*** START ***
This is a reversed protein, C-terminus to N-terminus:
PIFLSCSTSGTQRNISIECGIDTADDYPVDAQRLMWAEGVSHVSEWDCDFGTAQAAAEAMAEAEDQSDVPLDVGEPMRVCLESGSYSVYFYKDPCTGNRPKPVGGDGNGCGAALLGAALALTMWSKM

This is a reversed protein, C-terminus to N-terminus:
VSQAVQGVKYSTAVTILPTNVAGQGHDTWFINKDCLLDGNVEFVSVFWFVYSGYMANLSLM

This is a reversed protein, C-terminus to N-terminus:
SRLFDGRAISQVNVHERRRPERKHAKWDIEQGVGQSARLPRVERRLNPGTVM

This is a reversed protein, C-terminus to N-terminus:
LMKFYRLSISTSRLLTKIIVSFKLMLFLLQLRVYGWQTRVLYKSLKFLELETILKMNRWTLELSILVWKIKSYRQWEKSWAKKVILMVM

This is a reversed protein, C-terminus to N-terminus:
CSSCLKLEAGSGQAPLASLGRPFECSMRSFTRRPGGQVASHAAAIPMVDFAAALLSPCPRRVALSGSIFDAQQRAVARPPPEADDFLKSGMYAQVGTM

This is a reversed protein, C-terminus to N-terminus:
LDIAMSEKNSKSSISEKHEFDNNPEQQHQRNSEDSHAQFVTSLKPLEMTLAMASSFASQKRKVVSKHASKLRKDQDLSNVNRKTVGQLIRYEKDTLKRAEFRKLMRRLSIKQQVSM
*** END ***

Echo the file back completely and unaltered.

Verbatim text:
This is a reversed protein, C-terminus to N-terminus:
PIFLSCSTSGTQRNISIECGIDTADDYPVDAQRLMWAEGVSHVSEWDCDFGTAQAAAEAMAEAEDQSDVPLDVGEPMRVCLESGSYSVYFYKDPCTGNRPKPVGGDGNGCGAALLGAALALTMWSKM

This is a reversed protein, C-terminus to N-terminus:
VSQAVQGVKYSTAVTILPTNVAGQGHDTWFINKDCLLDGNVEFVSVFWFVYSGYMANLSLM

This is a reversed protein, C-terminus to N-terminus:
SRLFDGRAISQVNVHERRRPERKHAKWDIEQGVGQSARLPRVERRLNPGTVM

This is a reversed protein, C-terminus to N-terminus:
LMKFYRLSISTSRLLTKIIVSFKLMLFLLQLRVYGWQTRVLYKSLKFLELETILKMNRWTLELSILVWKIKSYRQWEKSWAKKVILMVM

This is a reversed protein, C-terminus to N-terminus:
CSSCLKLEAGSGQAPLASLGRPFECSMRSFTRRPGGQVASHAAAIPMVDFAAALLSPCPRRVALSGSIFDAQQRAVARPPPEADDFLKSGMYAQVGTM

This is a reversed protein, C-terminus to N-terminus:
LDIAMSEKNSKSSISEKHEFDNNPEQQHQRNSEDSHAQFVTSLKPLEMTLAMASSFASQKRKVVSKHASKLRKDQDLSNVNRKTVGQLIRYEKDTLKRAEFRKLMRRLSIKQQVSM